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Updated: April 21st, 2014 9:36am
Wetmore: Sam Fuld is a glove guy, not a leadoff hitter

Wetmore: Sam Fuld is a glove guy, not a leadoff hitter

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by Derek Wetmore

The Twins added recently DFA'd Sam Fuld to their outfield mix on Sunday ostensibly as a fourth outfielder to back up all three outfield spots defensively.

With as poorly as Aaron Hicks has played since he made the club out of spring training a season ago, it could also be a signal the Twins are growing impatient with the 2008 first-round draft choice.

Hicks is a switch-hitter who hasn't hit well from either side of the plate in 385 MLB plate appearances, but he's been worse swinging left-handed. This has caused some Twins fans and observers to suggest Hicks should become strictly a right-handed hitter, and it's fair to wonder if the lefty Fuld will take away plate appearances from Hicks against righthanded pitchers.

To make room for Fuld, the Twins designated for assignment Darin Mastroianni. They'll now have 10 days to trade him, release him, or send him to the minors. Mastroianni, though, will have the choice of becoming a free agent if the Twins try to outright him to the minors, because it would be his second time through the process.

I wrote about Fuld in Sunday's '5 thoughts' column under the premise that he's a backup on this team, and not much of an upgrade over Darin Mastroianni. In such limited playing time, a marginal upgrade doesn't make a big difference over the course of a season.

But reading the quotes from Ron Gardenhire in media reports make one wonder if Fuld will get extensive playing time. That would be a mistake.

Since the Twins won't be in the race at the end of the season, it makes more sense to treat this season as a proving ground. Are there any players who could potentially help the Twins that they might not yet be sure about? If so, those players should get plenty of plate appearances, to treat it like an extended tryout for the 2015 team.

Aaron Hicks is one of those players. Oswaldo Arcia, Josmil Pinto, Trevor Plouffe, Brian Dozier all are as well. Each of those players should get plenty of plate appearances this season, unless the Twins already have decided that the player won't be in the mix beyond this year.

The Twins have discussed using a Hicks-Fuld platoon in centerfield, Rob Antony told the traveling media Sunday. (For full quotes, check out, the Pioneer Press and the Star Tribune.)

"I think Aaron is more comfortable from the right side, get him more at-bats where he is comfortable and get him going," Antony said, according to the Pioneer Press.

"I wouldn't say he's gotten off to a great start," Antony continued. "I don't think he's inked in as our center fielder every day for the rest of the season. I think he needs to improve his game and become more consistent."

Each observation from Antony is fair and accurate.

The addition of Fuld, when deployed as a defensive replacement and reserve outfielder, isn't in itself a bad move. It doesn't sound like Antony has unrealistic expectations for the recently DFA'd career journeyman.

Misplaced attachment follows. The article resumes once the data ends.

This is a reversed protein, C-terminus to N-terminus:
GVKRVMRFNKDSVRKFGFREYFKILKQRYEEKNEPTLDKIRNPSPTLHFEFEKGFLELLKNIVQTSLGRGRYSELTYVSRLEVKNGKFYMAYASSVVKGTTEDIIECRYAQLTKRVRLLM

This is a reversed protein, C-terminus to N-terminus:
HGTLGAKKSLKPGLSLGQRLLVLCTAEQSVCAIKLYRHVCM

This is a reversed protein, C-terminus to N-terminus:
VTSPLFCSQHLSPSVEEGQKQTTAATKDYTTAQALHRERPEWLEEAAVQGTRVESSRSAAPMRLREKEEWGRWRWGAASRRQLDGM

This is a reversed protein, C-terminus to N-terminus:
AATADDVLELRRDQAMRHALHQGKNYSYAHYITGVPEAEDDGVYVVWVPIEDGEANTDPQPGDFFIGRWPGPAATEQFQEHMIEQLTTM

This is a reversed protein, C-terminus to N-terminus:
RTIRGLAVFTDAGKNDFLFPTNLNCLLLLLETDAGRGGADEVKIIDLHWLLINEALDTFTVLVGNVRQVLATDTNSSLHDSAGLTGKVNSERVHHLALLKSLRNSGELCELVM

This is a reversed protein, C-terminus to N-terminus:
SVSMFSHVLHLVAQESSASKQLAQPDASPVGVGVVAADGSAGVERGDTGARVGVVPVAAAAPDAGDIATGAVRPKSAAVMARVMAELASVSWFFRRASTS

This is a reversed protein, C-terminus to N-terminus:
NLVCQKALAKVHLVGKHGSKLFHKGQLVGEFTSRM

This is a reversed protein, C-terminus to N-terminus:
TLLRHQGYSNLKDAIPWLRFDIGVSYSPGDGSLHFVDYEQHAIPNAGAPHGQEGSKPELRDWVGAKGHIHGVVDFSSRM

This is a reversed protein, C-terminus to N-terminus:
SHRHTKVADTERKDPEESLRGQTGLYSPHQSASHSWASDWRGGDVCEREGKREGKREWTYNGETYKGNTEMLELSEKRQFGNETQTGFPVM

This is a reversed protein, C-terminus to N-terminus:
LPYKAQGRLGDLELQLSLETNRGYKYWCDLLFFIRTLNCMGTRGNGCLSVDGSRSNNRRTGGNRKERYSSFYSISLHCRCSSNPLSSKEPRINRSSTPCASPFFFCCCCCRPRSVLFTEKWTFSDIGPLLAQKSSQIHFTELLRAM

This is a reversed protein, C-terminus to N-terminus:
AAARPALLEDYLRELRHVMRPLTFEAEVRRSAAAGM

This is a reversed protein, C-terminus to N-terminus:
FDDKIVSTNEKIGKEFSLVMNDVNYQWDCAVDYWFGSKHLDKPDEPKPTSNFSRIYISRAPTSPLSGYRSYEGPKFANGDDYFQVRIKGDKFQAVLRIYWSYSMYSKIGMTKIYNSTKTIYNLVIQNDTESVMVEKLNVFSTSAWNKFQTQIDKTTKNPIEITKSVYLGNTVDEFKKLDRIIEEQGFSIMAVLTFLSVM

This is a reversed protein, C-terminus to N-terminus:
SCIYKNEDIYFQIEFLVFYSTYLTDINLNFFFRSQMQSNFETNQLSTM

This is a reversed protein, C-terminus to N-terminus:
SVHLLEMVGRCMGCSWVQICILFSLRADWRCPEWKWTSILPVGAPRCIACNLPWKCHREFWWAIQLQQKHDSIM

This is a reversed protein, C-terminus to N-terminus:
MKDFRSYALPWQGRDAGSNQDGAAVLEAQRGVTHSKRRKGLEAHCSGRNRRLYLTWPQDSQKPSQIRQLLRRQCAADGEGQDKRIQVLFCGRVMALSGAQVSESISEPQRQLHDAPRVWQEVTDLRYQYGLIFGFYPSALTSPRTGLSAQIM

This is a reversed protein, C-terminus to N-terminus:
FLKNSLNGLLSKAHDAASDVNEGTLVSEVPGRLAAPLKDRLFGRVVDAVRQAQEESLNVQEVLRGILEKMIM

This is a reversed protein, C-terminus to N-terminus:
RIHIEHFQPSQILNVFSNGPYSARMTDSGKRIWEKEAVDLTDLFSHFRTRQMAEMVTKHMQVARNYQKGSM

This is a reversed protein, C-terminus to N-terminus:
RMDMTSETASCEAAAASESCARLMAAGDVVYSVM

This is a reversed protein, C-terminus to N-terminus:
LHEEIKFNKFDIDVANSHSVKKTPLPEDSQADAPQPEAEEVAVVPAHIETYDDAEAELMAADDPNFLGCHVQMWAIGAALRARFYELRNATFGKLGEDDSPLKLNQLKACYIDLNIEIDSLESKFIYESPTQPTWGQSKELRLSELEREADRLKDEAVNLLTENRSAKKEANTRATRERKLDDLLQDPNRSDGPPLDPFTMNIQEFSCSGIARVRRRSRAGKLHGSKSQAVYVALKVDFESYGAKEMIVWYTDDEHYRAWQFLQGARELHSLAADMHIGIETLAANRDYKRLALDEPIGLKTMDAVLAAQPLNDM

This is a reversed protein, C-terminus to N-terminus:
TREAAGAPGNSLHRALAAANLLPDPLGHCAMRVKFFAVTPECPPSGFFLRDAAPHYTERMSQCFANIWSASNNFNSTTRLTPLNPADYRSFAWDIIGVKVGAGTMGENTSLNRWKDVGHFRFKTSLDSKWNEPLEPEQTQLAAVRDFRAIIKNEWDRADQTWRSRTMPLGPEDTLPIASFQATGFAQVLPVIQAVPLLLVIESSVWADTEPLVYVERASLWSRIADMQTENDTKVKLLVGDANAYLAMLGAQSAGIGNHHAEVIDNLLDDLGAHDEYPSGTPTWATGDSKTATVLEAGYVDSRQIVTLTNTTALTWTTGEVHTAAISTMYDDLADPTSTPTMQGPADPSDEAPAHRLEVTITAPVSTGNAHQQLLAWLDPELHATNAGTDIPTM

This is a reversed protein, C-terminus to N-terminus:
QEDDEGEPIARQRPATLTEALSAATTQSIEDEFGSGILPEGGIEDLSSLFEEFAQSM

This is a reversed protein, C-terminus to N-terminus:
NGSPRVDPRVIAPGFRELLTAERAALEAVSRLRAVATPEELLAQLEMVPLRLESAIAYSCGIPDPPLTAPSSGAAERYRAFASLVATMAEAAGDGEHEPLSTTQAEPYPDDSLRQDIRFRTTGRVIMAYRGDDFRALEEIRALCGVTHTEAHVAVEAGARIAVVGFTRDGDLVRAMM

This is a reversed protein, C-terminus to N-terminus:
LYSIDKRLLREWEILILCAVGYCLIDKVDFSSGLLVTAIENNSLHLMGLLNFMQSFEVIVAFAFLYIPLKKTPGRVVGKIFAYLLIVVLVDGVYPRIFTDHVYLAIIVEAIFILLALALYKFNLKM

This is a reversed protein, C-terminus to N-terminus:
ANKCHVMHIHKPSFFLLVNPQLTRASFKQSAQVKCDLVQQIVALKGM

If the Twins use him the way Gardenhire seems to be suggesting, that would be misguided.

Let's fisk the quotes Gardenhire provided on Fuld to the traveling media:

"He can play anywhere in the outfield, he's a leadoff-type guy, ..."

Fuld can play anywhere in the outfielder, that much is true. He had a strong defensive season in left field in 2011 for the Rays. In just more than 1,000 innings for his career in left field, Fuld has racked up 16 Defensive Runs Saved, according to FanGraphs. In roughly 500 innings in center, he has a -6 DRS, and in right he's a -6 DRS in just about 300 defensive innings. That makes him a passable defensive outfielder, but outside that 2011 season (+11 DRS), he's never done anything extraordinary.

He certainly is not a "leadoff-type" guy, however.

Fuld is a career .233/.312/.334 hitter, including .199/.270/.267 in 200 plate appearances last season. He has more career plate appearances batting leadoff than any other spot in the order, but outside of 115 plate appearances in 2009, he's never gotten on base at a respectable clip, which is a requirement of a leadoff hitter. Not that this matters, but his OBP from the leadoff spot in 297 plate appearances is .307.

Let's move on to the next part of the quote.

"...he can fly, he can steal bases," Gardenhire said.

Fuld might be fast, but he's swiped just 38 bags in his career, and that includes 20 in 2011, by far his best season in the Majors. Those 38 steals have come in 51 attempts, which is a decent success rate but doesn't constitute all that many tries.   

Moving on.

"He's one of those little guys who's a tough out and plays hard."

As noted, his career OBP of .312 (and .270 OBP last season) makes him anything but a "tough out."  Outfielders collectively got on base at a .323 clip last season, so he's actually a considerably easy out compared to his peers.

Next quote.

"Can't have too many 'hundreds' in there with batting average," Gardenhire said. "Can't have them in your lineup. Too many. So we're trying to get some .300s."

This part I agree with, but it's unfair to expect Sam Fuld or Eduardo Nunez to add some .300 (batting averages) to the lineup.

Finally, the quote that might cause some Twins fans to cringe:

"We've always liked him going against us and we saw him earlier this year going against us (for Oakland). Now we've got him over with us and we're very excited about it. He's our type of player."

With that statement, it's hard to argue. Fuld does seem like he's the Twins' type of player.

Derek Wetmore is the senior editor for His previous stops include and the Minnesota Daily.
Email Derek | @DerekWetmore